Japanese Competitiveness in Liquid Crystal Display Industry - Analysis of Causes of its Decline, and Proposal of "Core National Management"

Author Name NAKATA Yukihiko  (Graduate School of Management, Ritsumeikan Asia Pacific University)
Creation Date/NO. April 2007 07-J-017
Download / Links


The liquid crystal display (LCD) is an original technology that was essentially researched and developed by Japan. Therefore, Japan took the leadership and created and nurtured the LCD industry. However, South Korea and Taiwan also entered the market and in recent years both have overtaken Japan. But why has the decline of Japanese competitiveness happened?

There has been a decline in competitiveness not only in the LCD industry but also in semiconductors and many other industries. In order to clarify the causes of the decline, I analyze it from the viewpoint of architecture and knowledge management.

The LCD industry uses larger glass substrates than other companies in order to produce larger LCD panels than other companies, and so it does not have the standardized sizes of the glass substrate and the standardized equipments, and has "integral architecture." In consequence, based on the case study of Sharp's Kameyama plant, it could be concluded that the origin of Japan's competitiveness arises from the "integration of tacit knowledge" in a closed innovation network.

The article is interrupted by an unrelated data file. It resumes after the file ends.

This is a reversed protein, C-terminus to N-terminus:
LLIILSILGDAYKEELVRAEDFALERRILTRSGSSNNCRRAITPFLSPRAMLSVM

On the other hand, the products driving the LCD industry have in recent years changed from personal computers to LCD televisions. Sony, which does not have its own displays, has established a joint venture company with South Korea's Samsung Electronics, and conducts metanational management. In contrast, Sharp has a very large share of the Japanese LCD-TV market, but a small share globally. Then, Sharp bases the core of producing LCD panels in Japan, endeavors to maximize its enterprise value by assembling LCD televisions at five worldwide bases, and also by promoting OEM production of LCD panels.

In this research, for strengthening Japan's competitiveness I propose "core national management." This includes three processes of integrating, which creates core knowledge locally through the integration of tacit knowledge; maximizing, which maximizes enterprise value on that basis; and allocating, which optimizes deployment of resources globally.